How does it do this regulating? By very closely monitoring the concentration of the blood and secreting hormones to induce the necessary adjustments. The concentration of the blood is the balance between the amount water and the amount of solutes (things dissolved in the water). Most important is the amount of water, because it gives the blood its volume and thus pressure within the closed circulatory system of somewhat malleable veins and arteries. Of the solutes, the most important is sodium, because it holds and must be held in the highest concentration of all solutes, accounting for about half of the overall solute concentration (140/300 mOsmol/L). But the kidney works to keep the entire spectrum of natural solutes, especially the minerals, each in its optimal physiological range.
Two nutrients that the kidney works to keep in circulation are proteins and glucose for the obvious reason that they are essential to proper physiological function, and, evolutionarily speaking, rather rare to come by and thus precious. As they are also solutes circulating in the blood plasma, each contributes to the total concentration. And this is where we get to the point:
As glucose concentration rises, the total concentration of the blood rises accordingly. For insulin-resistant diabetics whose cells have lost their sensitivity to insulin, and with that their ability to take up glucose from the blood, there is no outlet for this excess glucose that just keeps on rising in concentration. But unlike what the kidney does in regulating the concentration of sodium and other minerals by excreting any excesses through the urine, glucose is kept in circulation, as much as possible.
After some time, whether because the concentration is through the roof, because the kidney cannot anymore function as it should to keep the glucose in the blood, or both, glucose spills into the urine. This is how, in fact, it was discovered that all of the symptoms that we described as the condition of diabetes are due to a dysfunctional metabolism of glucose: because the urine of diabetics was sweet smelling and sweet tasting. (What dedicated MDs we had 100 years ago! Do you think your MD would taste your piss today to make sure you’re not sick?).
In response to this, to maintain the concentration as close to 300 mOsmol/L as possible, the kidney retains water to dilute the blood from the excessive glucose. This makes the blood volume increase and therefore also the blood pressure. This is why diabetics have high blood pressure. This is also why diabetics have very high incidence of kidney disease. This is also why diabetics have water retention and circulatory problems.
But this is also why they suffer from a lot more strokes, heart attacks, Alzheimer’s, dementia, arthritis, why they have elevated cholesterol, why they age so much faster, and why they go blind.
Chronically elevated glucose leads to chronically elevated levels of glycation. Glycation damages cells and tissues everywhere in the body, but firstly in the veins and arteries, which are already significantly more susceptible to damage because of the chronically elevated blood pressure. This leads to more and faster plaque formation, as well as cholesterol production for damage control and repair. Elevated glucose levels and heightened glycation lead to a flood of free radicals and vastly increased systemic inflammation, which makes everything worse, much worse.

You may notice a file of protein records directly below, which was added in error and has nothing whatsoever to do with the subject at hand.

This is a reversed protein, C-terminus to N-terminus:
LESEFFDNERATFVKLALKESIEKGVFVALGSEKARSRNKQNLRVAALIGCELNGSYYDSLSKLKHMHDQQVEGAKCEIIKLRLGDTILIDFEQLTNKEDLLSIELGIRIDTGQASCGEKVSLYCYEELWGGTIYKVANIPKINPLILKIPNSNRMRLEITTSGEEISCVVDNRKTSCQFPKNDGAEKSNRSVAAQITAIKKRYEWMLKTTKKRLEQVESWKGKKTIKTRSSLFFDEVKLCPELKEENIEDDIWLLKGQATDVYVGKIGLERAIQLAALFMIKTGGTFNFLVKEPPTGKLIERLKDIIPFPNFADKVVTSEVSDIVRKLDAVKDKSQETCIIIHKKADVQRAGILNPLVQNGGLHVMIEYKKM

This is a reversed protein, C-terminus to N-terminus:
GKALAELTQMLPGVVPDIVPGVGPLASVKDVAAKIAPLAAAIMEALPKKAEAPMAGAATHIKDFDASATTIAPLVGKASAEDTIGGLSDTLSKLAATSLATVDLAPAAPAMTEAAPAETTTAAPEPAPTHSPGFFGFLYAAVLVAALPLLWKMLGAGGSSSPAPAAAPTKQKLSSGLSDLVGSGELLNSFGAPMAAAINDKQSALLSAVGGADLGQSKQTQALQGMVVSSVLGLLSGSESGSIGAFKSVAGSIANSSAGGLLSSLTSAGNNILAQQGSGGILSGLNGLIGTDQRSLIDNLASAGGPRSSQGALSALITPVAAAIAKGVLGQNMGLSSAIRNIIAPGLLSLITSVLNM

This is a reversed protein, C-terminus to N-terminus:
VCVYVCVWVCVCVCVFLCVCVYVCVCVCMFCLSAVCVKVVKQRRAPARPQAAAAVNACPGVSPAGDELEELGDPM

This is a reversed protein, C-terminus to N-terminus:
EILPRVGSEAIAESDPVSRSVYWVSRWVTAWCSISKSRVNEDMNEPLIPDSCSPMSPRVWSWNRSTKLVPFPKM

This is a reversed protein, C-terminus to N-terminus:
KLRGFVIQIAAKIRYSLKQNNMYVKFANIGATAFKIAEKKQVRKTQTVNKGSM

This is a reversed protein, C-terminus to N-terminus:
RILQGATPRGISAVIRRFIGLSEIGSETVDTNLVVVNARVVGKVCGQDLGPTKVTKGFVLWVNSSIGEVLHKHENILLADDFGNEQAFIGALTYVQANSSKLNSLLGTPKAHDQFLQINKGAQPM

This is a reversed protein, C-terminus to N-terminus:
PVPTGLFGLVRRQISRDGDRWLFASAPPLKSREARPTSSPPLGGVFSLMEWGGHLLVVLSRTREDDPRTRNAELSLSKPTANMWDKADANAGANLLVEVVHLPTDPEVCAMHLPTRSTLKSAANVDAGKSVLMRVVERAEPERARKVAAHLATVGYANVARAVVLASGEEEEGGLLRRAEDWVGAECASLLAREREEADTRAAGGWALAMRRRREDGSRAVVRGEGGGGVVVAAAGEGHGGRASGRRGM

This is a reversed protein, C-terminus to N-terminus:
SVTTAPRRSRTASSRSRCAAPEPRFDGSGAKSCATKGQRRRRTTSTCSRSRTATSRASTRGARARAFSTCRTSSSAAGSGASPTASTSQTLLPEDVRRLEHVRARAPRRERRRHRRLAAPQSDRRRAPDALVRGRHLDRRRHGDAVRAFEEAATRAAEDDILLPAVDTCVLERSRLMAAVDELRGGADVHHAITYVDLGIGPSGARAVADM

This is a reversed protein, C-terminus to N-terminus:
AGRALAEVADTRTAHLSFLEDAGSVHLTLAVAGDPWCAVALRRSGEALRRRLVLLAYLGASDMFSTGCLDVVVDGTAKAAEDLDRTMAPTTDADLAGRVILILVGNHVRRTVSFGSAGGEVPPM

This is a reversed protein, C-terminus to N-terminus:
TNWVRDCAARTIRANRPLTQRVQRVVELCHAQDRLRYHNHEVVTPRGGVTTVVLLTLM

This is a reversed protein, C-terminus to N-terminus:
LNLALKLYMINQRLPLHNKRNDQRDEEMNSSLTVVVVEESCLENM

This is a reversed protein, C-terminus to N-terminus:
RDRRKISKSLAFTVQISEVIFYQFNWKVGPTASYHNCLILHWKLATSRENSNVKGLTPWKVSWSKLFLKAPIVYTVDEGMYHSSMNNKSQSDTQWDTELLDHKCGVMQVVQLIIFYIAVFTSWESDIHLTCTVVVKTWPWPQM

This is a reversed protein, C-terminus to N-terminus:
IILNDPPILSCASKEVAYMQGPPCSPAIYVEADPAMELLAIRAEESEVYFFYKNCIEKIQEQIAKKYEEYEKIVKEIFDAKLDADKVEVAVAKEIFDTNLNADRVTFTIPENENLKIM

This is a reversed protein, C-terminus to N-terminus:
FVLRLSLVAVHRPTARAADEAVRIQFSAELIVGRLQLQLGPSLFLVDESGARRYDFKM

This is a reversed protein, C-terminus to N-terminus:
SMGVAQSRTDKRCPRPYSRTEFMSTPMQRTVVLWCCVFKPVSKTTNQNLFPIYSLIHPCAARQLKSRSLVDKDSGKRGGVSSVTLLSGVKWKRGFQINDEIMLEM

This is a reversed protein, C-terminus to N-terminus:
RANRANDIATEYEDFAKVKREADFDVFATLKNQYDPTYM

And all of these conditions, all stemming from insulin resistance and chronically elevated blood sugar, give rise to the multiplicity of the health problems just enumerated that are the main causes of death in the general population, but which are seen with an approximate three to four fold increase (that’s 300-400% more!) in incidence for a given age in the diabetic population.
What about non-diabetics? Do they need to be concerned about this? Does it mean that there is a direct relationship between blood sugar and blood pressure in all of us? Does it mean that all of us suffer from the whole lot of direct and indirect consequences of having high blood glucose concentrations in the same way as diabetics do, but in proportion to the concentration and the time it takes for it to drop depending on insulin sensitivity? What do you think?
Is any of this surprising? Not in the least: it makes perfect sense. Is it difficult to understand why it happens? Not really: when we understand some basic physiology and biochemistry, everything becomes relatively easy to grasp and explain. At least that’s what I hope I was able to show here, and at the very least, in regards to the question posed in the title that we set out to answer in the first place. You got it, right? And you’ll remember? And next time you see your MD, (if you have one, that is), ask them why diabetics have high blood pressure, and see what they say…